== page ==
• It was nice to see some downtrodden Belgian soldiers with their tasseled caps; they always get skipped. In fact, there is a refreshing variety generally of Allied forces.
  • She knows the difference between hydrogen- and sulfur-based weaponized gases, but not what the “front” is? Okay.

Director: Patty Jenkins
Rating: PG-13
Length: 141 minutes
Score: 4/5

I’m going to be unfair to this movie, because I’ve read the novel by Irène Némirovsky, which is brilliant. Suite Française was written during the war, before Némirovsky was murdered by the Nazis, and, though unfinished, it has a much broader and clearer vision of humanity than the film does. It follows, among others, a middle-class family whose son is away at the fighting as they flee Paris, an aging bon-vivant who sticks to his champagne amid the German bombs, an absolutely awful matron of late middle age who values her silver more than people, and a young married lady in the country in whose house an officer of the Wehrmacht is billeted.

MV5BMTczMjg3MzQ0NF5BMl5BanBnXkFtZTgwMDYyNzY4NDE@._V1_UY268_CR4,0,182,268_AL_The movie, naturally, concentrates on the last grouping, because there’s the most smooching in it. Lucile Angellier (Michelle Williams) is unhappily married; luckily her husband is a POW, but unluckily her mother-in-law (Kristin Scott Thomas) is around to be unpleasant to her. When the Germans invade, Lieutenant Bruno von Falk (Matthias Schoenaerts) is put up in their house. He is polite, has a nice dog, and can play the piano. Lucile lacks a personality entirely.

Meanwhile, the mayor, Viscount Montmort (Lambert Wilson) and his wife (Harriet Walter) are trying to accommodate themselves to reality; a horrible German officer (Tom Schilling) is billeted on a farm belonging to the Labaries (Sam Riley and Ruth Wilson), which ends about as well as you’d think; a Jewish woman (Alexandra Maria Lara) and her daughter are…there.

This movie is stupid and melodramatic. You don’t need to add pathos to the Nazi invasion of France, or insulting inanities to Némirovsky’s novel. I suppose that, once one has hired the extremely handsome Mr. Schoenaerts, one feels he ought to be on screen, but every other story in the novel is more interesting than Lucile’s and Bruno’s, and less well-trodden.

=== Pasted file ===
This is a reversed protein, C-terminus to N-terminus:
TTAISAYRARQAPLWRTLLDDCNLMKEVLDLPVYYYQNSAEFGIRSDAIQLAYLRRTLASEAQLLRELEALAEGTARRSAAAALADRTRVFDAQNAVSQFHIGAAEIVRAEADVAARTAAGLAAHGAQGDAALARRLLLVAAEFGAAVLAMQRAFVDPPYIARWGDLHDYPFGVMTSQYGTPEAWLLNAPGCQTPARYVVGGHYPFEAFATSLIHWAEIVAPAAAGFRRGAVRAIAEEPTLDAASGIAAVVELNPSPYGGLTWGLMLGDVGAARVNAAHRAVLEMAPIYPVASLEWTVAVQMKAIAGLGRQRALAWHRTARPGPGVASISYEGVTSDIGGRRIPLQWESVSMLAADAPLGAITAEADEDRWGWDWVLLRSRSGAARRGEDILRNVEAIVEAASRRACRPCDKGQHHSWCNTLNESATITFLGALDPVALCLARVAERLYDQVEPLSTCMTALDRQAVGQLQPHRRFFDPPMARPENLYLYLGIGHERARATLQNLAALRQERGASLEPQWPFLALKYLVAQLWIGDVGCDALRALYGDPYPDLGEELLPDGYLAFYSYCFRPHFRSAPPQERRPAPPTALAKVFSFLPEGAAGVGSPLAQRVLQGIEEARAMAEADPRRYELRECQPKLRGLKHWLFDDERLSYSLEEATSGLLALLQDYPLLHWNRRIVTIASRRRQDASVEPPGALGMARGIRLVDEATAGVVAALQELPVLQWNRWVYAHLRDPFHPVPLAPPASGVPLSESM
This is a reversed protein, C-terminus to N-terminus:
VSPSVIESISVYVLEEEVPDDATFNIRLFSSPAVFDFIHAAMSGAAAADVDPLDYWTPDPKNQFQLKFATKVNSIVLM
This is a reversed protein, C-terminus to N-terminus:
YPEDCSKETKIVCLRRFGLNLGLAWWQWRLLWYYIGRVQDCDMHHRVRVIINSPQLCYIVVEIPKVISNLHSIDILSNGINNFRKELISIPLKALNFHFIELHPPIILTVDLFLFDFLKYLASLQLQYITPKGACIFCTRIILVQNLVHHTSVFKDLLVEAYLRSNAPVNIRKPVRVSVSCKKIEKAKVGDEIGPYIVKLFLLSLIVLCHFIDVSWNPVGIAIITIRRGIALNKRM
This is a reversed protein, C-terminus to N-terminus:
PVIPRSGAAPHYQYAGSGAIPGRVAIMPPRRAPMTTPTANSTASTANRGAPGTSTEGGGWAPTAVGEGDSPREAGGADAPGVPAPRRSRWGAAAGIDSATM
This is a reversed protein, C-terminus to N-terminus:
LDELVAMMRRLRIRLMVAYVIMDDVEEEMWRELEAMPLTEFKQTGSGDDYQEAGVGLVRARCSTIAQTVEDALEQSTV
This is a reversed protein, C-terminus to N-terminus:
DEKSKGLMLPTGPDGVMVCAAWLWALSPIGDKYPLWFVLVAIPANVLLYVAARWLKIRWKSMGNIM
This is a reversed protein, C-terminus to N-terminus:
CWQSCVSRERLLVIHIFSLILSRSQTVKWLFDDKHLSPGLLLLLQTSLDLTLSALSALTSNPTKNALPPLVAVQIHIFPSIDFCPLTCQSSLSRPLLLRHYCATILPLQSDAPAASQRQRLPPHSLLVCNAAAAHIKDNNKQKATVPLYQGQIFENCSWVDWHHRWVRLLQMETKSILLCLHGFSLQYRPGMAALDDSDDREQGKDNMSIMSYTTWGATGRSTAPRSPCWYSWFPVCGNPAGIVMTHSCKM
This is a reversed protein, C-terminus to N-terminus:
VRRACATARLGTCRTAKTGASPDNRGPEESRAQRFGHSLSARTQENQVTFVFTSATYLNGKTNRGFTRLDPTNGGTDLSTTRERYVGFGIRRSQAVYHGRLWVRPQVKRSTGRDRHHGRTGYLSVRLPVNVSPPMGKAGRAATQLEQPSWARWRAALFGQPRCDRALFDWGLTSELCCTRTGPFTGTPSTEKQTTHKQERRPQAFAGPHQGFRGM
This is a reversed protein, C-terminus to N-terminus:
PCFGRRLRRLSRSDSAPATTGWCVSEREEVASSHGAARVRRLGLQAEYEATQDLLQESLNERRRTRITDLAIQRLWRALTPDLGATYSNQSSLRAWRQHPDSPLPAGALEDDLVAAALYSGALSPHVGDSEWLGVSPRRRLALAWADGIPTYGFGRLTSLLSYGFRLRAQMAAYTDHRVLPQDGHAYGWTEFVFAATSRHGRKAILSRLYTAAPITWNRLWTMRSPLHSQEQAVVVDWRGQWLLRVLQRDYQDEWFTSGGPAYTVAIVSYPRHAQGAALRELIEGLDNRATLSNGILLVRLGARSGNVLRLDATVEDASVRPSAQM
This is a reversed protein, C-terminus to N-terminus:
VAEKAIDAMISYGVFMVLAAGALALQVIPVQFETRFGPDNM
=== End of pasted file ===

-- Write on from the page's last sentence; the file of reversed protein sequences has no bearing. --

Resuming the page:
Director: Saul Dibb
Rating: around PG-13
Length: 107 minutes
Score: 2/5

To be honest, I enjoyed the hell out of this. Does that mean it’s any good? Yes and no. Look, it’s not my fault if you expected this to be either the happy-go-lucky nonsense of the Brendan Fraser original or an actual proper film. Would either option have been better? Probably.

You know the plot. An Egyptian princess, Ahmanet (Sofia Boutella), nearly manages to summon Ultimate Evil into the world, but she’s stopped just in time, mummified alive, and buried in the desert. Some time later, an unscrupulous antiquities looter, Nick Morton (Tom Cruise), his dimwitted sidekick (Nick from “New Girl”), and a beautiful archaeologist, Jenny Halsey (Annabelle Wallis), find the mummy, free the mummy, and must defeat the mummy. Since this one is set in the present, there’s more ISIS and science-adjacent goofiness. Neither of these is an improvement.

MV5BMjM5NzM5NTgxN15BMl5BanBnXkFtZTgwNDEyNTk4MTI@._V1_UX182_CR0,0,182,268_AL_Among the film’s strengths are its energy, Cruise’s commitment, and, occasionally, Nick from “New Girl”‘s comedic chops. One gets the impression that every pitch meeting Cruise attends now ends with him saying, “Sure, but turn it up to eleven.” Mummy not enough for you? Crusader zombies! Tom Cruise has been on screen for seven whole minutes? Drop a missile on him! Archaeologists in films aren’t wifty enough already? Add Dr. Henry Jekyll (Russell Crowe) into the mix! And Edward Hyde (Russell Crowe with less make-up)!

So, yeah, it’s not half-assed. But it’s not really something worth whole-assing. It doesn’t add anything except unnecessary moralizing and special effects. It’s not quite silly enough–one feels the lack of John Hannah keenly. Boutella, one feels, is wasted in her rôle. We all know she’s athletic and beautiful, but Ahmanet could have slightly more personality. And whatever, Jenny. I get that we don’t want to have Evelyn’s cutesy incompetence, but you’re a cipher. And no woman archaeologist wears her hair down in the field.

Everyone told me this was awful, and it wasn’t awful. It was mindless and full of explosions, which is what I expected and wanted. Get a great big bag of popcorn.

Director: Alex Kurtzman
Rating: PG-13
Length: 110 minutes
Score: 3/5